From then on, small Eastern European countries that joined the union became EU members, just steps in Germany's expansion, which started in the 1990s. At the same time, Germany tried to access Russian energy resources, which was its main objective before World War II, this time through its economic power, instead of its military power. Throughout this process, Gazprom's investments and its expansion into Europe happened through Germany. Germany hardly ever blocked Russia on the Ukrainian and Crimean issues.
The rapid rise in the size of Turkey's energy sector and market over the past decade, its accession to Caucasian, Middle Eastern and Mediterranean resources and its commercialization of them, and it rivalry with Germany in Middle Eastern, Caucasian and African markets strained Turkish-EU (Turkey-Germany) relations. The resolution of the fighter jet crisis with Russia, which turned out to be a plot foreshadowing the July 15 coup attempt, as well as the improvement of relations with Russia and Israel on the same days, pushed the EU (Germany) into a possible crisis in accessing both energy and market areas. This was because Turkey would be controlling southern energy transits through the Southern Gas Corridor (SGC) and northern energy transits through the Turkish Stream bypassing Ukraine. Moreover, the Cyprus question, which progressed toward resolution, and the restoration of relations with Israel would directly connect Eastern Mediterranean energy resources and the Mediterranean trade cycle to Turkey. Also, the refugee crisis highlighted Turkey-centric integration toward the east of Turkey.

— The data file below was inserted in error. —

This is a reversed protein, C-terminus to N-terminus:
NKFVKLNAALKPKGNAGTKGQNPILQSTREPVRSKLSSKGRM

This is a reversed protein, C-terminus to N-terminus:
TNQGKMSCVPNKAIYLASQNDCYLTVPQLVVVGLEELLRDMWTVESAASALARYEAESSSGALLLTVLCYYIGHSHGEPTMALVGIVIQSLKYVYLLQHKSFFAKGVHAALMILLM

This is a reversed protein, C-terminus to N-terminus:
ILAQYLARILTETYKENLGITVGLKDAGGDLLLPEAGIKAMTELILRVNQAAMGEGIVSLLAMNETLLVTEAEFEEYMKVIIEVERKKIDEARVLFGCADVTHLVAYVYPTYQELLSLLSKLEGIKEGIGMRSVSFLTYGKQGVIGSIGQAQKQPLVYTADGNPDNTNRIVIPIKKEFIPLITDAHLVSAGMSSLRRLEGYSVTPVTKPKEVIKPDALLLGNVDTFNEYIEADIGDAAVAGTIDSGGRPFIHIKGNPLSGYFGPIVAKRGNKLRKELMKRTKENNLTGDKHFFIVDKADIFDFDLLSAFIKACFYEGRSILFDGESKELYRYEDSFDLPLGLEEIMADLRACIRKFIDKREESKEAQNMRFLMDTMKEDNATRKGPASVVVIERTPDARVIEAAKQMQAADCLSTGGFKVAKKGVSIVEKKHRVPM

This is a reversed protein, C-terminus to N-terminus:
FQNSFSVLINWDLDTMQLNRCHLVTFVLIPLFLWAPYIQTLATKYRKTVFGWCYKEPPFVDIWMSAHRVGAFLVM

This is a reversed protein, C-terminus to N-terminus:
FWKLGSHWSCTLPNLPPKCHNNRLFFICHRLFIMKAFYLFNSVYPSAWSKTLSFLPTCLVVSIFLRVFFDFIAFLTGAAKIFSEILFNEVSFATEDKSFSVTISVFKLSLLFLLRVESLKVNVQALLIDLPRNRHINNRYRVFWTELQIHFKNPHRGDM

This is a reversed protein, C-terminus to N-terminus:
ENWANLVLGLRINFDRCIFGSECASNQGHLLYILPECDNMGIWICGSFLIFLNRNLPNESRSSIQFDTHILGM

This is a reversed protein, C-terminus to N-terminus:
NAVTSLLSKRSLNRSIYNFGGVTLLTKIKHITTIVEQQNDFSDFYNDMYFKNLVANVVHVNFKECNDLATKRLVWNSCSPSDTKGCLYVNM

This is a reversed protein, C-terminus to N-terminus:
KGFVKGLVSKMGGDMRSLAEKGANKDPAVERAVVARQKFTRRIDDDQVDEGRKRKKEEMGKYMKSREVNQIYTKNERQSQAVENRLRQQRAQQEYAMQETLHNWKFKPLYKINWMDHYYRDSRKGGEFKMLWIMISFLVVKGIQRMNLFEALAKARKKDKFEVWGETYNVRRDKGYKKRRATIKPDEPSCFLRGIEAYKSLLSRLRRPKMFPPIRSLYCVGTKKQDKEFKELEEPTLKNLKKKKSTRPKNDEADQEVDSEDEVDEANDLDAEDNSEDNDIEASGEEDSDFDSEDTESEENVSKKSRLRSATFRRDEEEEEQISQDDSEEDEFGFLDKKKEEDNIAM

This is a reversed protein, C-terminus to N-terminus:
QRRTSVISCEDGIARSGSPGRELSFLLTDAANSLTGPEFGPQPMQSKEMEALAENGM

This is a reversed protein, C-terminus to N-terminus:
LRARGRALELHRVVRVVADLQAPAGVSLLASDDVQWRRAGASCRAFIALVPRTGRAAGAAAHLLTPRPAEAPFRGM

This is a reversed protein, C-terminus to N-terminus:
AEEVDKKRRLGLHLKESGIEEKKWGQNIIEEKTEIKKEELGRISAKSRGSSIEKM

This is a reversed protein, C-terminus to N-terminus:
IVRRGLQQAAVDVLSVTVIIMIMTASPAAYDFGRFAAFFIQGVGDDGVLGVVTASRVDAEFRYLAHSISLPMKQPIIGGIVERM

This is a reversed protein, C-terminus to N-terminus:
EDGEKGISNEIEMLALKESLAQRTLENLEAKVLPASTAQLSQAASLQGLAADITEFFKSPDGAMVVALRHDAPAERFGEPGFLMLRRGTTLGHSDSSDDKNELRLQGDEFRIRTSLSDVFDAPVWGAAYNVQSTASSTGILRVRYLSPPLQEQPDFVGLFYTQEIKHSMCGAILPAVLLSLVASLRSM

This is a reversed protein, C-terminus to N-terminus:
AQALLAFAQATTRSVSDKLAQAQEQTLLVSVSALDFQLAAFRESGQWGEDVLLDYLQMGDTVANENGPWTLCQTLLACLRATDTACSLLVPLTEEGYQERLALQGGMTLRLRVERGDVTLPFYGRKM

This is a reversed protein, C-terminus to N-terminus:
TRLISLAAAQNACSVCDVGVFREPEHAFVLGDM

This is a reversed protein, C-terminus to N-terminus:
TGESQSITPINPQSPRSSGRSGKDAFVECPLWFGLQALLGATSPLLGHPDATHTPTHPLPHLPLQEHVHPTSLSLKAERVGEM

Now, the EU (Germany) makes statements showing that it is out of its depth, such as freezing negotiation chapters and launching an economic embargo. First of all, an economic embargo will harm the EU more than Turkey. The EU must consider that Turkey is a part of the Customs Union. On the other hand, the Transatlantic Trade and Investment Partnership (TTIP), which was proposed during Barack Obama's term and collapsed before Donald Trump was elected, has largely fallen off the agenda. This is an important reason why the EU does not want a strong Turkey. The TTIP project was based on direct agreement and commercial integration between the EU (Germany) and the U.S. Turkey would not be included in the TTIP, and it would have to link its industry and trade to the EU as it is in the Customs Union. As a result, it would lose its political initiative to the extent that it would be a political periphery of Germany. In other words, Germany and the U.S. would actualize a quasi-Balkanization project in Turkey even if not as bloody as the one in Yugoslavia. We must view the July 15 coup attempt from this perspective.
As a result, the EU (Germany) can neither freeze negotiation chapters, nor resort to economic embargo, which will intensify its existing economic crisis. But, there is no doubt that they will try different and new things. Let us remember that Turkey is not Yugoslavia and we are not in the 1990s. The stability of Turkey is also the stability of Europe.